FileMaker 13 launches with browser-based support via HTML5, new tools for iPhone & iPad

Posted:
in Mac Software edited January 2014
FileMaker, Inc., on Tuesday launched the next major update to its database software, with the new FileMaker 13 packing in more than 50 new features, including WebDirect, an entirely new browser-based technology for easier access.

FileMaker


FileMaker 13 is promised to make it faster and easier than ever for teams to create tailored business solutions across platforms, including iPad, iPhone, Windows, Mac, and now the Web. Available immediately, FileMaker 13 is priced at $329, while updates are available for $179. Monthly prices start at $9 for FileMaker Pro, $15 for FileMaker Pro Advanced, and $29 for FileMaker Server.

"With FileMaker 13, any team can quickly create custom solutions that streamline their business processes while minimizing design time," said Ryan Rosenberg, vice president of marketing and services for FileMaker, Inc. "The FileMaker 13 Platform gives organizations even more options for delivering powerful but easy-to-use solutions, including breakthrough web technology, along with impressive new design tools for iOS and desktops."

FileMaker


Features of the new software, according to FileMaker, include:
  • FileMaker WebDirect, an entirely new, HTML5 browser-based technology that allows teams to create and deploy desktop-style solutions in a web browser with no programming skills required.
  • Tools to create amazing iPad and iPhone solutions that support even more iOS behaviors, including slide controls, popovers and the ability to scan records using gestures. iPad and iPhone layouts can now be created in one step; and iOS solutions can include single-click capture of bar codes using on-device cameras and custom keyboards that speed data entry.
  • Major improvements to design capabilities, including support for shareable custom themes and styles, and the ability to drag and drop data fields onto design layouts.
  • More robust security, with AES 256-bit encryption that locks down data no matter where it lives - on iPad, iPhone, desktop or server. FileMaker Pro 13 Advanced is used to enable encryption.
  • Dozens of new enhancements for solution developers, from the ability to hide or display objects on a screen based on business logic to easier integration with web applications.
  • Simplified server administration, including an entirely new HTML5 administrative console in FileMaker Server 13 for managing business solutions from anywhere.
FileMaker


The official FileMaker Go app for iPhone and iPad is available for free on the iOS App Store. Server concurrent connections for FileMaker Go or FileMaker WebDirect cost $25 per 5-pack, per month, and are available from FileMaker and software resellers.
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Comments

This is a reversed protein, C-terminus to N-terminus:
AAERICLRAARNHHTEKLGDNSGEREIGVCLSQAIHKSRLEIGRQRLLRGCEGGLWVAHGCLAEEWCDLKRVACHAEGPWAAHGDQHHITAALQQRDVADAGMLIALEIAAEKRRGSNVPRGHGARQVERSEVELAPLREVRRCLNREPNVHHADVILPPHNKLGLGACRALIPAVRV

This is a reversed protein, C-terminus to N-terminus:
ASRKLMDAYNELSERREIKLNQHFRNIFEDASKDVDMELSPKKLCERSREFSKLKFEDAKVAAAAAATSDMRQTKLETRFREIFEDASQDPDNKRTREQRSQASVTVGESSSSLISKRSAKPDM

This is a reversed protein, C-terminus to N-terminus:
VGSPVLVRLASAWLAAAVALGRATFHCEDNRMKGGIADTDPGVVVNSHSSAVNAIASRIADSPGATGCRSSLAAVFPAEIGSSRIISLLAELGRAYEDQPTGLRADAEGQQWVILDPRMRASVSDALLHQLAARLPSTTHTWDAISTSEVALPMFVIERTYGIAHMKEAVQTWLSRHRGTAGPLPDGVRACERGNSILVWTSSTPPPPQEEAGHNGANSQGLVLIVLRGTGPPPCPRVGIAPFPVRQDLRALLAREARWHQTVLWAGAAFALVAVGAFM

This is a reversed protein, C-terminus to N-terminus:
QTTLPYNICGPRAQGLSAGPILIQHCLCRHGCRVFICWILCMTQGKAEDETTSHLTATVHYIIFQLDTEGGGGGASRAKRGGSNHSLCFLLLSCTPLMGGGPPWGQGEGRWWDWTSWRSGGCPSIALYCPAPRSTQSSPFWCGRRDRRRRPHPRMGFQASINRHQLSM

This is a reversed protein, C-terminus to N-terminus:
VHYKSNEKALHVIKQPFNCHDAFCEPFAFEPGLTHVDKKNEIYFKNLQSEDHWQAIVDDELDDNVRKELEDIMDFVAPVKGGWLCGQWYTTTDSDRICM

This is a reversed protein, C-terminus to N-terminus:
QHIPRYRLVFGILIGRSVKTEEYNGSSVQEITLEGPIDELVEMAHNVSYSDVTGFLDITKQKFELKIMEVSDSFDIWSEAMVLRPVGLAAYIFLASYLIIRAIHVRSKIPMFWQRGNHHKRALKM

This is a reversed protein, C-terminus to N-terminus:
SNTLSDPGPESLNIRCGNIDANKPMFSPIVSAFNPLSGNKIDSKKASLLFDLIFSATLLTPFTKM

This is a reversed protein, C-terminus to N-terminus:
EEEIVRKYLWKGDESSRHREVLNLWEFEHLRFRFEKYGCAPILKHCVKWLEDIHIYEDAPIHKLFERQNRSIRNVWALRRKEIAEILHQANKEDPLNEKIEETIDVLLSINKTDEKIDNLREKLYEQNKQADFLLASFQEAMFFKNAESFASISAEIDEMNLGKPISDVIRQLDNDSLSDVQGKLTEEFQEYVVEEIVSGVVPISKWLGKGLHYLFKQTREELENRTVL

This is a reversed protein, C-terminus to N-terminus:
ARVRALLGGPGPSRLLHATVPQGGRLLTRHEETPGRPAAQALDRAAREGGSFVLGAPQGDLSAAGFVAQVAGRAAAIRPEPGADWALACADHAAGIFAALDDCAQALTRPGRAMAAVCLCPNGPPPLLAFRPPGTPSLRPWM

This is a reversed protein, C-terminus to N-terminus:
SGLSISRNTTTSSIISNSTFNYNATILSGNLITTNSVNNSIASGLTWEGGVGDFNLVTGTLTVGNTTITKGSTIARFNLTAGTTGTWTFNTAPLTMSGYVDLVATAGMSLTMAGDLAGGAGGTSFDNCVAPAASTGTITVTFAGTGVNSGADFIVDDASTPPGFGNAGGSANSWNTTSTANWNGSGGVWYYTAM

• Reply 1 of 46

    Wish Apple would just fold them into themselves.

  • Reply 2 of 46
    But they still can't figure out how to open one of their FileMaker 6 databases without massive problems. Backward compatibility? Never heard of it!
  • Reply 3 of 46
    adamcadamc Posts: 547member
    But they still can't figure out how to open one of their FileMaker 6 databases without massive problems. Backward compatibility? Never heard of it!

    It is not the latest iteration not able to open the last version but the last version to open the latest version files.

    Why not ask Adobe why their last version can't open the latest version file.

    One of the latest version features is using the camera in the iOS devices for scanning and this makes google glass usage in the enterprise DOA.
  • Reply 4 of 46
    Quote:

    Originally Posted by AdamC View Post





    It is not the latest iteration not able to open the last version but the last version to open the latest version files.



    Why not ask Adobe why their last version can't open the latest version file.



    One of the latest version features is using the camera in the iOS devices for scanning and this makes google glass usage in the enterprise DOA.

     

    I'm staying away from the latest Adobe software like the plague.

  • Reply 5 of 46
    frank777frank777 Posts: 5,770member

    Interesting. Hopefully the new browser feature means that someone will use Filemaker to create a great CRM product.

     

    Of course, Filemaker is probably still hobbled by its inability to play nice with OS X's Contacts and Calendar.

  • Reply 6 of 46

    FileMaker Pro 6 was released in 2002, which means almost 12 years ago.

     

    You CAN open a FileMaker 6 database in FileMaker 12, but you have to first convert to FileMaker Pro 7, 8, 9, 10 or 11. This takes no time at all; simply open the database in the newer version and FileMaker converts it for you.



    From here you can convert your database to FileMaker 12 (or now 13); version 12 added massive new features that include lots of CSS styling, which necessitated a new file structure.

     

    If you're still using FileMaker 6, are you also still using Windows XP, or God forbid, Windows Milennium? If you're on a Mac, are you still running Mac OS X 10.1, which was released in 2002? I doubt it.

     

     

    FileMaker has gone to great pains to make sure that users of antiquated versions aren't orphaned... and yes, FM 6 is an antique.

  • Reply 7 of 46
    Quote: